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How do banks make money represented by image of customer giving cash money to clerk at bank office

Banks are financial institutions that provide various services to individuals and businesses, such as checking and savings accounts, credit cards, loans, and investments. But how do banks make money from these services? Here are some of the main ways these financial giants generate substantial wealth.

Interest Income

The primary way that banks produce income is by earning interest on the money they lend to customers. Banks get the money to lend from the deposits they receive from other customers, who are paid a lower interest rate for keeping their money in the bank. The difference between the interest rate that banks charge borrowers and the interest rate that they pay depositors is called the net interest margin. The higher the net interest margin, the more profitable the bank is.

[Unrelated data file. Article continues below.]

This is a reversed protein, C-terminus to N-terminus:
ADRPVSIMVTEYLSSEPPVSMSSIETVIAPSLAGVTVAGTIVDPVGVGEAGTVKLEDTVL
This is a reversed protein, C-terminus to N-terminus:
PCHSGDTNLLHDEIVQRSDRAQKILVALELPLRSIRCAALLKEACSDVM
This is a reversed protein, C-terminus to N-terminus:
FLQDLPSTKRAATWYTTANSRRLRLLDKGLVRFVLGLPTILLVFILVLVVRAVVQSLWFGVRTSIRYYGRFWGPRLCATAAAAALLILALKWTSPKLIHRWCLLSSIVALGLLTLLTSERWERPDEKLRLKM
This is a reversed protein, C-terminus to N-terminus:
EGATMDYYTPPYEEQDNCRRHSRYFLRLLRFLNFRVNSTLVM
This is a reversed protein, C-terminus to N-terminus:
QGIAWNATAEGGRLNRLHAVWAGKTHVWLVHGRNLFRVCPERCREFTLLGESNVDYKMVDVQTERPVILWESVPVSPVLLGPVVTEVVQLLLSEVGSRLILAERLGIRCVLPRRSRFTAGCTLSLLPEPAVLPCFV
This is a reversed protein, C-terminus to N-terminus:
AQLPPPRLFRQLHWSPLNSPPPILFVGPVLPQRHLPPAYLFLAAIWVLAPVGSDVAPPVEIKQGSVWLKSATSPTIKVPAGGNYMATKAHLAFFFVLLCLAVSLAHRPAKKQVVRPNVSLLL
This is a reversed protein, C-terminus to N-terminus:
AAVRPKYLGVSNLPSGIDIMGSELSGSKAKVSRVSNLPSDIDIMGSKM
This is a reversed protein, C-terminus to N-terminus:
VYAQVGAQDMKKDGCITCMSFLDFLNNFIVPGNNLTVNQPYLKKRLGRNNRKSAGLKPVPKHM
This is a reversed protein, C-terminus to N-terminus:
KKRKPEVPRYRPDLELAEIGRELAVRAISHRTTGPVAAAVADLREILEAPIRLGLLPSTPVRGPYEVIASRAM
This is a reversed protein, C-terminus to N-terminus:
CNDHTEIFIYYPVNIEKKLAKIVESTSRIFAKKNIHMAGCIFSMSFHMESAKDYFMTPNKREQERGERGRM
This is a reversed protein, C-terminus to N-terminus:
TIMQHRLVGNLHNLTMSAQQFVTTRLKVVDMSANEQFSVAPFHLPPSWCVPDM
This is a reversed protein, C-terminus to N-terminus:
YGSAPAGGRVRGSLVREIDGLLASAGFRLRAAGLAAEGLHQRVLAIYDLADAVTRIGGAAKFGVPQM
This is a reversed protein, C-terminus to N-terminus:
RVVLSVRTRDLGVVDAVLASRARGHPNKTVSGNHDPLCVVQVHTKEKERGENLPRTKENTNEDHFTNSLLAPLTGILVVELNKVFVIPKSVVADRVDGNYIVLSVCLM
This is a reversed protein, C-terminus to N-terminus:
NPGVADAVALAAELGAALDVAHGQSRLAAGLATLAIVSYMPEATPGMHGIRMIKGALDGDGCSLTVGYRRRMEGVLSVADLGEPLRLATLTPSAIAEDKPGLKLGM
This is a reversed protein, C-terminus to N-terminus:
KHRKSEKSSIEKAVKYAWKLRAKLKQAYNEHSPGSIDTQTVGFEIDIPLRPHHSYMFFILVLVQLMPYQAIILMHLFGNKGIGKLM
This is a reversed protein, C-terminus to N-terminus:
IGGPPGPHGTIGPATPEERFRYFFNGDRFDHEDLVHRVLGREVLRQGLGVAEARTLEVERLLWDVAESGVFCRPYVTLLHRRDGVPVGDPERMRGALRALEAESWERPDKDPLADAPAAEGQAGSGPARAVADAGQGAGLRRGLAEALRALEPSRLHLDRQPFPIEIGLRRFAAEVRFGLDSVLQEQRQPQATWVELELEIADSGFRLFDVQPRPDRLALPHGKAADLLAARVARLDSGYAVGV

For example, if a bank pays 1% interest on a savings account and charges 5% interest on a personal loan, the net interest margin is 4%. This means that for every $100 that the bank lends out, it earns $4 in interest income. Of course, banks also must pay for their operating costs, such as salaries, rent, utilities, and taxes, so not all their interest income is pure profit.

As a consumer, shopping around for the best rates and terms will help you create and maintain your personal wealth.


Another source of income for banks is the fees they collect from their customers for different services. Some common types of fees that banks charge are:

    • Monthly maintenance fees: for maintaining your account, usually if you don’t meet certain requirements, such as maintaining a minimum balance or having direct deposit.
    • ATM fees: for using an ATM that is not part of their network or for making too many withdrawals in a month.
    • Overdraft fees: for spending more money than you have in your account, resulting in a negative balance.